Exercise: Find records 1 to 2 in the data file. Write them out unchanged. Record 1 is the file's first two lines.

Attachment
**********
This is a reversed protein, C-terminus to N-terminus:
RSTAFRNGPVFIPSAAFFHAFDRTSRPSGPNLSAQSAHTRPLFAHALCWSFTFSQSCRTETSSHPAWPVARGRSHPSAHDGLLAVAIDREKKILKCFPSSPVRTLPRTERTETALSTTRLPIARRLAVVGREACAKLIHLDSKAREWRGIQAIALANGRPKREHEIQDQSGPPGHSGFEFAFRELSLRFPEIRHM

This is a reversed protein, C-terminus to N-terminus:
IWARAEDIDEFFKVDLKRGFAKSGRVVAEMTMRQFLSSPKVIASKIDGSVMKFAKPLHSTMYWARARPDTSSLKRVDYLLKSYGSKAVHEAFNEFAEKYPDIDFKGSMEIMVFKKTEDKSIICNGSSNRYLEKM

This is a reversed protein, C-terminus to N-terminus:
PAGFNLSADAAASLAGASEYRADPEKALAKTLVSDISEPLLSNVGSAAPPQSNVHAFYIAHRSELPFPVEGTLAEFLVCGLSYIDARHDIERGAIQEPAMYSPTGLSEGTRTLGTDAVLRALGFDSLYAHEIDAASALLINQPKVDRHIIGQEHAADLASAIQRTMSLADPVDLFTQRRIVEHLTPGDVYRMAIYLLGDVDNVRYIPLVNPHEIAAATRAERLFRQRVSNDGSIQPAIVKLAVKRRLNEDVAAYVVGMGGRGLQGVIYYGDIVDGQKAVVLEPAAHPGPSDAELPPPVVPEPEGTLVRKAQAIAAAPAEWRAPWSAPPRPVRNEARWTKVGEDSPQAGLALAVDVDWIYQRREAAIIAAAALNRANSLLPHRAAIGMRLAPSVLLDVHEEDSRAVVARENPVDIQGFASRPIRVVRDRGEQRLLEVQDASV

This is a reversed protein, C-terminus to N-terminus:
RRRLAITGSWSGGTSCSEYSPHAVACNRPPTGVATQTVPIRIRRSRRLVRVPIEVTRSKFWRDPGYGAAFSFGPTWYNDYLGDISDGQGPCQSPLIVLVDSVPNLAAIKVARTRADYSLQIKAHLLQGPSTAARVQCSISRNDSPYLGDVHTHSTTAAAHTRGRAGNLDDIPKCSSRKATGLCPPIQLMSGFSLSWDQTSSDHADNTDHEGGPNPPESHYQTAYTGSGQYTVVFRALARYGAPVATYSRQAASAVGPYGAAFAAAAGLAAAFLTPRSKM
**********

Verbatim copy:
This is a reversed protein, C-terminus to N-terminus:
RSTAFRNGPVFIPSAAFFHAFDRTSRPSGPNLSAQSAHTRPLFAHALCWSFTFSQSCRTETSSHPAWPVARGRSHPSAHDGLLAVAIDREKKILKCFPSSPVRTLPRTERTETALSTTRLPIARRLAVVGREACAKLIHLDSKAREWRGIQAIALANGRPKREHEIQDQSGPPGHSGFEFAFRELSLRFPEIRHM

This is a reversed protein, C-terminus to N-terminus:
IWARAEDIDEFFKVDLKRGFAKSGRVVAEMTMRQFLSSPKVIASKIDGSVMKFAKPLHSTMYWARARPDTSSLKRVDYLLKSYGSKAVHEAFNEFAEKYPDIDFKGSMEIMVFKKTEDKSIICNGSSNRYLEKM